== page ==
“Ocean spice” refers to one of the great hidden mechanisms driving ocean missing. Large regions of the oceans are layered in such a way that differences in molecular characteristics between heat and the salt (technically called double diffusion) are sufficient to vigorously mix the seawater – but only in vertically confined layers. These layers form tendrils anywhere from 1 to 100 m thick and can extend for hundreds of kilometres. Yet we have few direct measurements of the rates of vertical mixing within and between these layers. It is likely that rates of mixing will differ by orders of magnitude within a few meters, or even mix in the opposite direction to “normal”. This process is seen in polar oceans where the interaction between seawater and melting ice (both sea ice and ice shelves) modulates ocean stratification and transport. In turn, stratification and transport strongly affect the combined climate-ecosystem. Here we will link field measurements of ocean spice generated by ice shelves with laboratory and computer models. The aim of the work is two-fold: better understanding of the details of this mixing and to fill in a key gap in predictive climate models.
Antarctic ice shelf cavities are one of the last unknown geophysical domains. The Ross Ice Shelf Cavity alone contains ~120,000 cubic km (1.3x that of the North Sea), of essentially un-sampled ocean. Geophysical-scale fluid mechanical modelling has the potential to identify the dominant energy and material pathways, but only if this modelling is strongly informed by the correct mechanics. At these scales oceanic transport and diffusion are dominated by mixing near sharp topography. Very recent ocean observations from the front of the Ross Ice Shelf suggest that this might also be true for ice shelf cavities.
Here we are using glacier tongues as an accessible proxy for the front of an ice shelf. We are looking at the downstream manifestation of this ice shelf water and how it is influenced by giant glacier tongues of which there are many along the Victoria Land Coast.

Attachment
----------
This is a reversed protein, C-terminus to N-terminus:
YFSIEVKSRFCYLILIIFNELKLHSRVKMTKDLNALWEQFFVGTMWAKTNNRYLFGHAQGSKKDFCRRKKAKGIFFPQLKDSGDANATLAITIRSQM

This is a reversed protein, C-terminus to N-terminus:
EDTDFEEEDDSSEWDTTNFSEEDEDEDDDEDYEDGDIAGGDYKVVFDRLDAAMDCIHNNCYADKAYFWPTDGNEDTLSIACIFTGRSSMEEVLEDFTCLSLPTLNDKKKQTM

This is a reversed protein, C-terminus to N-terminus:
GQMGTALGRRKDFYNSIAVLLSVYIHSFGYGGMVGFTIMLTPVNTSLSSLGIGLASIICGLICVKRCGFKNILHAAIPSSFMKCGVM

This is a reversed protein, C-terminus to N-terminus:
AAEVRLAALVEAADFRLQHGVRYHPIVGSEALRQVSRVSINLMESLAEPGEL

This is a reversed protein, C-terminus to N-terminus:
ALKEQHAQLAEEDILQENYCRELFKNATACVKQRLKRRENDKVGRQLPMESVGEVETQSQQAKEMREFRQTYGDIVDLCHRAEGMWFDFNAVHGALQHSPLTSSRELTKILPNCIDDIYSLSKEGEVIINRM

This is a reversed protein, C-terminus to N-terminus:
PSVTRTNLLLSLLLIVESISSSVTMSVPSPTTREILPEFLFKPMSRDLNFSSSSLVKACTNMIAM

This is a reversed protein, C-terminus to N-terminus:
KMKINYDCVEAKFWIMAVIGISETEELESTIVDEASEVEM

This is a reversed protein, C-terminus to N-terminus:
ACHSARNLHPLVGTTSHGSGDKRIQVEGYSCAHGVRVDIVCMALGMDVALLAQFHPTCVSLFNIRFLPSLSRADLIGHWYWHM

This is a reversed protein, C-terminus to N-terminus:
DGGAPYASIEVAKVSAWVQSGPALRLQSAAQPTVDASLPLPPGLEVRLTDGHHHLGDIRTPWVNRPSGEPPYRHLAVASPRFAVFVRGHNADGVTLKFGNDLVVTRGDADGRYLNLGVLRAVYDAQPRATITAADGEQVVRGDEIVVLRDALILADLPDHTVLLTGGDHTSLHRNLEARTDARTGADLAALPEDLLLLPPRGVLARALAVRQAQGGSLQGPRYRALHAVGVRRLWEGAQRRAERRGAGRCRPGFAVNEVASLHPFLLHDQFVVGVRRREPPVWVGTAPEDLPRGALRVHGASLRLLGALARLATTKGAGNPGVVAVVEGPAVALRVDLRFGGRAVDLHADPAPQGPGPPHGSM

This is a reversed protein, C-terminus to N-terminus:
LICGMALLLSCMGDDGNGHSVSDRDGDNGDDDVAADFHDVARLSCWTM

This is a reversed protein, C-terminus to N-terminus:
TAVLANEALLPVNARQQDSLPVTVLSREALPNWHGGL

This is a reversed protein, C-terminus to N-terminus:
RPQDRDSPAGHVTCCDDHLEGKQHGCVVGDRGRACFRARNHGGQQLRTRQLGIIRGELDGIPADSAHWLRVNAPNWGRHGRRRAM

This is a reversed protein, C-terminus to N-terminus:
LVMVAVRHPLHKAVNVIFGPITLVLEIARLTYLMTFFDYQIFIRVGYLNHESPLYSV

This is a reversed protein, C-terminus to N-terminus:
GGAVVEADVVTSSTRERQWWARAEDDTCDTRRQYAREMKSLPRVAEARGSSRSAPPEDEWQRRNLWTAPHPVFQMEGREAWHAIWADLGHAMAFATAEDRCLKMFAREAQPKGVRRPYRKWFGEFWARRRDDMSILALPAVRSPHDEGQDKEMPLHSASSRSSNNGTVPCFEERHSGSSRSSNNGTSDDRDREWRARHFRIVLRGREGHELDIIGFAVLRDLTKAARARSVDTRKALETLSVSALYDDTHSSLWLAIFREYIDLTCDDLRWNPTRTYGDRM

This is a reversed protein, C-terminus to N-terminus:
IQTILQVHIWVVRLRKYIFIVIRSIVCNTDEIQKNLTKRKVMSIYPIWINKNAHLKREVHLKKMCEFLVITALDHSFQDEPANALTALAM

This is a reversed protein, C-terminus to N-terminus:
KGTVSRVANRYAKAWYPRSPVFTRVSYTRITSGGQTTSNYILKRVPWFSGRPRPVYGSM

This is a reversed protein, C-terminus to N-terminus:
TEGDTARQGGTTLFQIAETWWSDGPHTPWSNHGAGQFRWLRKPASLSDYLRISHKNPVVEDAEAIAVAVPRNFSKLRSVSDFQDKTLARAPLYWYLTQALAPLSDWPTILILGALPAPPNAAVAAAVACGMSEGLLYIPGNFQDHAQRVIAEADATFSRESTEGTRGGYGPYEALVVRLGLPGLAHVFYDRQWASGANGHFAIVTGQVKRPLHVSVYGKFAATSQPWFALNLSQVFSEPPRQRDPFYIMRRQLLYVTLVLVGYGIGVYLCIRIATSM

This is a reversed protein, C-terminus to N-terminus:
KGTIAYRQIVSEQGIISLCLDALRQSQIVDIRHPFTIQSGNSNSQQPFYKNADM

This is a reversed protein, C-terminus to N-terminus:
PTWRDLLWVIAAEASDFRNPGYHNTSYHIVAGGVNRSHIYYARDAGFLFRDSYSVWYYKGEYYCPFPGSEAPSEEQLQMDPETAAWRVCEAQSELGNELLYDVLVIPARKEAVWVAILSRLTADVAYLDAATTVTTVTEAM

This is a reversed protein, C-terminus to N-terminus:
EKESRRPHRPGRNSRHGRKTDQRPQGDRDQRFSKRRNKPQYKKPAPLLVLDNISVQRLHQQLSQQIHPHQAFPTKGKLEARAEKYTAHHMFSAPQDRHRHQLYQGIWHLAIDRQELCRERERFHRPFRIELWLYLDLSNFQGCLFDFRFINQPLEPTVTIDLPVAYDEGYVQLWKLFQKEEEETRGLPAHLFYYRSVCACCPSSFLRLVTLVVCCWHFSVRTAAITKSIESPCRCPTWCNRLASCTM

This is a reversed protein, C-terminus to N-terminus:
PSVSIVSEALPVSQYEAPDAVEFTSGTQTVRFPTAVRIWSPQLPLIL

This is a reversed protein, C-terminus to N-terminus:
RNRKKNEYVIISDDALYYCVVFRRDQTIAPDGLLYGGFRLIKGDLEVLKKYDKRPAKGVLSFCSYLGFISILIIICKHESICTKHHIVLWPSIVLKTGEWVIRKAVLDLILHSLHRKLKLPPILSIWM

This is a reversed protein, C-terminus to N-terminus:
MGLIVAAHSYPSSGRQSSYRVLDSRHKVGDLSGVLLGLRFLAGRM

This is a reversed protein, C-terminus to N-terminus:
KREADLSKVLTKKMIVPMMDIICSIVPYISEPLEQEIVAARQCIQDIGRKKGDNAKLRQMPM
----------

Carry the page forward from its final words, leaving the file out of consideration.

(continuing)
Oceanic mixing processes in the lee of a floating glacier tongue, the Erebus Ice Tongue, McMurdo Sound, were investigated to inform geophysical-scale fluid mechanical modelling of ice shelves. The Erebus Ice Tongue was used as an accessible proxy for the front of an ice shelf. Ocean flow rates and rates of mixing (= turbulence), temperature and salinity were measured next to the Erebus Ice Tongue and an AUV and ROV was deployed to make measurements at depth. Four different acoustic current profilers generated velocity data extending right from just beneath the ice-ocean interface to the seafloor bed (340m). Turbulence profile data (VMP 500 profiler) was obtained in 24 hour bursts (a profile every 20 minutes) during spring and neap tides.
The Drygalski Ice Tongue is the largest existing ice tongue remaining. Not only is it in the path of buoyant out flow from the Ross Ice Cavity it also heavily influences the Terra Nova Bay Polynya one of the key oceanographic features in the area. The main focus for the research was to determine flows beneath/next to glacier tongue, determine rates of ocean mixing and seek super cooling effects.
2010/2011 research is stored at NIWA archive, UC-Davis Archive, UBC Canada Archive. 2011/2012 research is stored at NIWA secure archive, Italian PNRA archive. Shear microstructure profiles from beneath sea ice south of Drygalski Ice Tongue - only top 300 m whereas water column is ~ 700m. Some adcp data of top 100 m. If you require any further information please contact NIWA, Wellington.